About the "worst case" for Japan is "mutually assured destruction" of the two Pacific fleets. That's actually not too bad.
That occurs if the U.S. brings its bomber and fighter from the East coast, and uses its west coast fighter, battleship and transport in a counterattack on the Hawaiian Islands sea zone. The Japanese are likely to lose in all, one battleship, one carrier, one sub, and two fighters. The U.S. stands to lose one battleship, one carrier, one sub, two or three fighters, and one transport (in total), leaving the bomber and perhaps one fighter. That leaves a stand-off in the Pacific.
The U.S. may prefer this strategy if the Japanese player is better than the German player. But the U.S. loses at least a turn in the Atlantic by sending the bomber and fighters west.
Don Rae had a brilliant plan to defuse this threat: Move only the batttleship and sub into the Hawaiian sea zone, and leave the carrier in the Wake Island Sea zone, out of range of U.S. aircraft, while allowing two fighters to attack, and retreat to the carrier. You will lose the sub in the battle, and the battleship either in the battle itself, or in the counterattack. That's a total of 32 IPCs, versus 38 IPCs at stake for the Americans (possibly another 8 if they lose the transport from the Pacific in the counterattack.)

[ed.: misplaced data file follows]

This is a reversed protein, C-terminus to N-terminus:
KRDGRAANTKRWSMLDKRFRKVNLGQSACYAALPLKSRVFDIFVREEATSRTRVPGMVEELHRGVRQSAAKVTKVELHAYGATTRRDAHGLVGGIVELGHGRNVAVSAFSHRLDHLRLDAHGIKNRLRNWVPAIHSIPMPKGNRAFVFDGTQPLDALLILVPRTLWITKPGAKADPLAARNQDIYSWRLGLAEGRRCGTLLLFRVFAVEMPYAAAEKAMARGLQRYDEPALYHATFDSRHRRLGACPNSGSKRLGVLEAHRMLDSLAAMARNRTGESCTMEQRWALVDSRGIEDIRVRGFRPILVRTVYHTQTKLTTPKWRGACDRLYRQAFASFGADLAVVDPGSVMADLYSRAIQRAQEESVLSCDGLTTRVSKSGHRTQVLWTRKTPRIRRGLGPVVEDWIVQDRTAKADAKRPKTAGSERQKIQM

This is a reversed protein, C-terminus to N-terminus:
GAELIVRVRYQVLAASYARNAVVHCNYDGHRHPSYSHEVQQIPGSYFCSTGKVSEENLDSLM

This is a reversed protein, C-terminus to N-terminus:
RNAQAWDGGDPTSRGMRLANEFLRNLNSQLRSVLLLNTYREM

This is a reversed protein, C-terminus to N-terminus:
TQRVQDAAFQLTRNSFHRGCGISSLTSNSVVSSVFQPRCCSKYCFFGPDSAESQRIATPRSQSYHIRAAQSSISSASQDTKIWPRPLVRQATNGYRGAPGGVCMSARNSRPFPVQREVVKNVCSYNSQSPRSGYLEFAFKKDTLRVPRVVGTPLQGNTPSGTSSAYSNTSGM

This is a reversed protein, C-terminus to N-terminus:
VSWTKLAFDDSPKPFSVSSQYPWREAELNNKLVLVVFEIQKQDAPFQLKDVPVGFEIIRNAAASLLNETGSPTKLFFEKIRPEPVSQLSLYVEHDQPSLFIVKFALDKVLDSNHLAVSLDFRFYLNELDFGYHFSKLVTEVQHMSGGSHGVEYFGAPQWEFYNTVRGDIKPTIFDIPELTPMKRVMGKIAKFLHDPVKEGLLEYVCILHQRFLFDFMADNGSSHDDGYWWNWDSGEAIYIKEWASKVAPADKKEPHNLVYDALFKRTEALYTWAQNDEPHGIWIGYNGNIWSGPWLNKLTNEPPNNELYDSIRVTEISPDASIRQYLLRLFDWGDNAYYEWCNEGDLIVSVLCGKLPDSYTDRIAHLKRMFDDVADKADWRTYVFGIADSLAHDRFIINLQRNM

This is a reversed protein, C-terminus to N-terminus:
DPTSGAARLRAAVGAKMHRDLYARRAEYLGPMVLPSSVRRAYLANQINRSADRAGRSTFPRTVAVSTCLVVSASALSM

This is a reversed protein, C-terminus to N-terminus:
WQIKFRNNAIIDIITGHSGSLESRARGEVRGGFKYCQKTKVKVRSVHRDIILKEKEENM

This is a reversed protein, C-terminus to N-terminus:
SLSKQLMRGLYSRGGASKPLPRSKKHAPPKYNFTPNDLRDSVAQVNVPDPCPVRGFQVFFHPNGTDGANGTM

On the following Japanese turn, the lone U.S. battleship in the Hawaiian seazone is vulnerable to air attack from at least two fighters and a bomber, meaning that Japan stands to recover its "investment" of a battleship. And it still benefits from the setback to America's Atlantic buildup.